"I'm extremely confident that level 5 [self-driving cars] or essentially complete autonomy will happen, and I think it will happen very quickly," Tesla CEO Elon Musk remarked in a video message to the World Artificial Intelligence Conference on July 9. "I remain confident that we will have the basic functionality for level 5 autonomy complete this year."

Why is it such a big deal that Musk claims level 5 autonomy is within Tesla's reach? Level 5 autonomy means cars can fully self-drive without human assistance. In other words, vehicles that have achieved level 5 autonomy can do all the driving in all circumstances, removing the need for even a steering wheel and driver's seat. Sounds amazing, right?

As is usually the case in Elon's world, his claim has generated substantial controversy. Achieving level 5 autonomy is not just difficult -- it is, according to experts in A.I. and robotics, next to impossible.

So who is right--Elon Musk or a boatload of independent experts? Is Elon's flexing just that, a controversial PR stunt meant to bring even more attention to the eccentric billionaire? 

What Does a Psychologist Have to Say? 

From a behavioral science and psychology perspective, we know that the human mind is incredibly sophisticated. One of the reasons why achieving level 5 autonomy is so difficult is that human drivers can use intuition to make rapid yet rational decisions when encountering new situations. 

"Distracted and fumbling toddler running away from mother up ahead. Slow down and give space."

"Sketchy-looking masked man pointing a gun behind. Speed up ... and duck!" 

We have these rapid responses even though it's a totally novel experience. We simply know the best course of action because the computer in our head has endowed us with the gift of intuition.

But the algorithms that underlie self-driving cars need to be pre-trained for every possible situation they could encounter, distracted toddlers and all. There have been several instances of Tesla cars on Autopilot encountering unusual situations (such as on overturned vehicles on the road) and crashing. In the cases when the algorithm has not been pre-trained for a situation, there is no human intuition to fall back on when forced to make a rapid decision.

On the other hand, the human brain has been trained, so to speak, by millions of years of selective pressures via evolutionary change. As impressive as our computers are today, they pale in comparison to the remarkable adaptive processes of the human brain.

According to Daniel Kahneman, a Nobel prize in economics for his work on human judgment and decision-making, there are three ways that humans develop their intuition:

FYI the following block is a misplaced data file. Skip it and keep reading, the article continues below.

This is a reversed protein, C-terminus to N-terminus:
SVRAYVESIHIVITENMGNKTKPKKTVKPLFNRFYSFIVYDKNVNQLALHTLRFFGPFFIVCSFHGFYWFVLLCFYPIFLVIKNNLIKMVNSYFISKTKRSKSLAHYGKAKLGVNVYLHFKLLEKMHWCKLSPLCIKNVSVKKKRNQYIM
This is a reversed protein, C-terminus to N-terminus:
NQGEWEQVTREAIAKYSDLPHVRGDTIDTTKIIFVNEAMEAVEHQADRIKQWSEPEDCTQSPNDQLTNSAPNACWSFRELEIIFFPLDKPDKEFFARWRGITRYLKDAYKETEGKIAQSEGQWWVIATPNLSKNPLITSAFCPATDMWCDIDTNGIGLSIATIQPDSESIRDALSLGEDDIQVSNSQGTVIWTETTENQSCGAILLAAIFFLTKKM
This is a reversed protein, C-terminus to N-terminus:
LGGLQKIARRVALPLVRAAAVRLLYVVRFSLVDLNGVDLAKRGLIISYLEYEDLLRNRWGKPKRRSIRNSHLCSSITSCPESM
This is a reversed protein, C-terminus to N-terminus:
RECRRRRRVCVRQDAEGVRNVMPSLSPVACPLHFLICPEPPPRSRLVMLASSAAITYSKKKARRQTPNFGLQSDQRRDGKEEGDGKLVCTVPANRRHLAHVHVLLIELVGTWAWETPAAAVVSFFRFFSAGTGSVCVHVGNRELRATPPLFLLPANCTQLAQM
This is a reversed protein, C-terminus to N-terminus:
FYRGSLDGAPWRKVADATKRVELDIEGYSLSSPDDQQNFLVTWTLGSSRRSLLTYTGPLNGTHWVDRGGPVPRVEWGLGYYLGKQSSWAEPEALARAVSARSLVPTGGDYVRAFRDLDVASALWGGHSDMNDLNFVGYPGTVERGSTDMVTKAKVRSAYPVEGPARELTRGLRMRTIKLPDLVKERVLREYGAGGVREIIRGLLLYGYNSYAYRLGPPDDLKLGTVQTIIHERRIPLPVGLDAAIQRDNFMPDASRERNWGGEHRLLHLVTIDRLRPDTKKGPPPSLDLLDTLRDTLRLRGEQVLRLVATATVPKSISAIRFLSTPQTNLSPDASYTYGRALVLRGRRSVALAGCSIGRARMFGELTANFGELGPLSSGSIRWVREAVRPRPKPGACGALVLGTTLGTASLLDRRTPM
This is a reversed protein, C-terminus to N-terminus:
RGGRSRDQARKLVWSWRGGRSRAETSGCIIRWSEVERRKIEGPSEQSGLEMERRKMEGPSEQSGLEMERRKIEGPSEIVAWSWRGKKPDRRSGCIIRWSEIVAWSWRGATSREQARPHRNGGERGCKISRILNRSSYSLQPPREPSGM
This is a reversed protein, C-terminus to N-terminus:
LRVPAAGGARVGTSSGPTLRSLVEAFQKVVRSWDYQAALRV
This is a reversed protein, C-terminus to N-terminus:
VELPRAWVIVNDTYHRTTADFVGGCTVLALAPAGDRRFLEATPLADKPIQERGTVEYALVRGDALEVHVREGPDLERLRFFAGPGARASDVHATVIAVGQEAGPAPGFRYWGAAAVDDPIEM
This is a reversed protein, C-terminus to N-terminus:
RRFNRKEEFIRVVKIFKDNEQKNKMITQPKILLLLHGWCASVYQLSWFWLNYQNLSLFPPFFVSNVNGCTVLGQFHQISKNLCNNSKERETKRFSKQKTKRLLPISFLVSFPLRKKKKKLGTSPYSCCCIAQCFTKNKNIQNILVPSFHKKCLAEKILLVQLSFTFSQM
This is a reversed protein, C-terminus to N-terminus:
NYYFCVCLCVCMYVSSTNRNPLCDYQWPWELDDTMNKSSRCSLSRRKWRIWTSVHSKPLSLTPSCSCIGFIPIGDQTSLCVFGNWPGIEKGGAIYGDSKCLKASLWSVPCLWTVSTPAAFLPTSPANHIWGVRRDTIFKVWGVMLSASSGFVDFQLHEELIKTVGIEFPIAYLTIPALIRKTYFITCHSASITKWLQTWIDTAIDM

1. We create predictable situations. The environment must be sufficiently regular and orderly to allow individuals to generalize past mistakes to future situations. 

  2. We practice. At a basic level, the opportunity to hone an intuition exposes an individual to a greater number of potential situations, presenting the opportunity to learn. 

  3. We get feedback. For practice to be worthwhile, individuals have to know whether they're right or wrong. Feedback that is unambiguous and instant is most conducive to developing an intuition. 

Let's look at each in turn.

Predictability is not an issue for self-driving cars, because the rules of the road are generally universal.

What about practice and feedback? While self-driving cars receive unambiguous and instant feedback just as humans do when a car crashes, it's an open question whether self-driving cars will ever have enough practice in the right domain to develop human-like intuition. While humans can leverage experiences in everyday life to build intuition--ranging in domains as diverse as walking on the street to enjoying a meal at a restaurant, through playing recreational sports--algorithms and self-driving cars are limited to experiences on the road.

This means that humans have a much more diverse set of experiences to build intuition to understand new situations. Self-driving cars, on the other hand, are limited to a single domain: driving.

Whether Musk's claim that Tesla is on the brink of solving one of the hardest technical problems that's ever existed may come down to whether algorithms have had the same set of experiences to practice being human as humans experience throughout the course of daily life. 

Are Musk and the Tesla team up to the challenge? I guess we'll have to wait and see. As someone who hates driving long distances, he's sure got my vote.